Another thing to consider is the size of the shrubs you purchase. Of course the smaller they are the less they cost. There is always a trade off between size of the plants, the cost, and the beginning look of your garden. Purchasing smaller shurbs means your garden will look sparce at the beginning. If you're wanting more of an instant impact and you can afford larger plants, then buy larger ones.
All choices are really up to you, based on your own space and your own needs.
Adding Flowers That Pop
Flowers are the final piece to the flower bed in front of your house.
Generally, it's always a good idea to include areas for flowers.
Many people however, don't want the work that is involved in adding flowers and will sacrifice color. We know that's not you though, because you're reading this article. So here's how to add them to your design.
As you design your garden bed, designate at least one area, possibly more, for flowers.
These areas can be small or can be large. It depends on the look you want to achieve and amount of maintenance you are willing to do because flowers will require some maintenance. Whether you choose annuals or perennials, each choice will require some work that recurs every year.
Should You Choose Annuals?
Annuals are a very popular choice for many people. This is because they bloom constantly from the time of planting through the first frost. That means constant color - something we all love.
Including annuals means you can have a unique design to the flower area that you've created yourself, or just have a haphazaard planting of different flowers and colors.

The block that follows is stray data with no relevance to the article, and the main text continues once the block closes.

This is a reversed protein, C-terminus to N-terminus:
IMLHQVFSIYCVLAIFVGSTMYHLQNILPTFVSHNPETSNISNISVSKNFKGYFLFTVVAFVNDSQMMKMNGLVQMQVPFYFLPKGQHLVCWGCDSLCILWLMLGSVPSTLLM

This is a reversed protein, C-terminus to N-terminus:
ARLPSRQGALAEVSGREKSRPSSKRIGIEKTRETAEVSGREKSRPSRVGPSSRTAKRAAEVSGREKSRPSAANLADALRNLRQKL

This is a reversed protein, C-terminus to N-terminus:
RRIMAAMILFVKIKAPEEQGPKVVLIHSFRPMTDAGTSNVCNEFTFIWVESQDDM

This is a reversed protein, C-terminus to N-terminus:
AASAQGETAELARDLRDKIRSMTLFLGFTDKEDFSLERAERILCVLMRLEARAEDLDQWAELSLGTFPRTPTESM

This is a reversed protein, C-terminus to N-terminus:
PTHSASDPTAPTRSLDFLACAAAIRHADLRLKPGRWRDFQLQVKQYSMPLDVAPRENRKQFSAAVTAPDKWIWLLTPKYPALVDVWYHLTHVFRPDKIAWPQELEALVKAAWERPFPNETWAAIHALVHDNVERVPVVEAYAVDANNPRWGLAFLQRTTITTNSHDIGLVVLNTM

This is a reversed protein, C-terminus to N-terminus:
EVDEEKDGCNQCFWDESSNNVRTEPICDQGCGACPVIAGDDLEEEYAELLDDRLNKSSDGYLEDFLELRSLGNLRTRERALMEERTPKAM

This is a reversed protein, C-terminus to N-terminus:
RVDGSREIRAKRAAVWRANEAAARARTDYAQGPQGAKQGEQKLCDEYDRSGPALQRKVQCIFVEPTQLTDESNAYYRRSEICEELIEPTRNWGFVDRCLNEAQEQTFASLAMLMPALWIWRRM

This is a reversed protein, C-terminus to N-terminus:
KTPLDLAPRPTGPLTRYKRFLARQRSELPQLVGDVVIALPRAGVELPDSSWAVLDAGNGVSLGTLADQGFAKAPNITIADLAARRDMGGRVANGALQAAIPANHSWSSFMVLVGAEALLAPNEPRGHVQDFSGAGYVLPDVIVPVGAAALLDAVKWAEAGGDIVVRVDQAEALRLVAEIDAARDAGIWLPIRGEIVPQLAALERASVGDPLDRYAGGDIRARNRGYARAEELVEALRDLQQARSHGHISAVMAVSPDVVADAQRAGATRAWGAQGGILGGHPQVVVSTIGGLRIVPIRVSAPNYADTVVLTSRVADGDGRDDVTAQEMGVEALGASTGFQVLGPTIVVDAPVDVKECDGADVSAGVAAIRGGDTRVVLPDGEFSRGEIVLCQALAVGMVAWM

The downfall to annuals is they will die after a frost and need to be pulled out of the garden. Then, in the spring, you'll need to replant a new batch. Every year this ritual will continue if you want annuals.
Would Perennials Be Better?
While perennials are planted once and then come back every year, they do have their disadvantages which, for many people, outweight this one plus.
The disadvantages are that most perennials don't bloom for the entire growing season. Some bloom longer than others but none bloom constantly. Therefore, in order to have color contantly from beginning to end you'll have to choose perennials that bloom at different times so something is always in bloom.
In addition, when perennials die, they leave behind brown foliage and other debris. This means you'll either need to spend time cutting off the dead, or have a garden that's full of dead debris. We contend that most people DON'T want this debris to be in a flower bed in the front of the house. It will certainly take away from the beauty and it's not what you want as a first impression when people walk up to the front door.
For more detail on annuals versus perennials, we have an informative article right here.
Here are some flower bed layouts that are the same drawings from above but with the plantings added. Take a look to see what we've added...
In this image you'll see in the left corner is an ornamental tree and in the right corner is an ornament - a birdbath in this case. You'll also notice that around the tree in the left corner are what we call "border plants." These are low plants such as junipers, small hostas, or other low lying ground covers.
The shrubs can be any shrubs that stay a medium size. On each side of the front stairs you could chose the same shrub, or all 4 pictured could be the same. Notice there is 4 pictured, which you might think goes against the rule of odds. However, it doesn't. Can you tell why?
It's because of the way they are grouped, 3 to the left of the walk, and 1 to the right.
Also notice there are 2 large areas for flowers. Also notice how each of the flower beds is a circular shape.
In this image you'll notice the tree is on the right and, because of the driveway, we've sacrificed the other larger circular area with a garden ornament and instead, have drawn in 3 shrubs. Ideally all three should be the same shrub.
Another interesting feature of this drawing is the area between the garage and front walk. We've designated this entire area to be garden and have placed a garden ornament in the center. You can choose to surround it entirely with flowers but in the drawing we've included a shrub in the back. Another option for this area is to cover it entirely in stone, or make the garden ornament a birdbath and surround it in stone.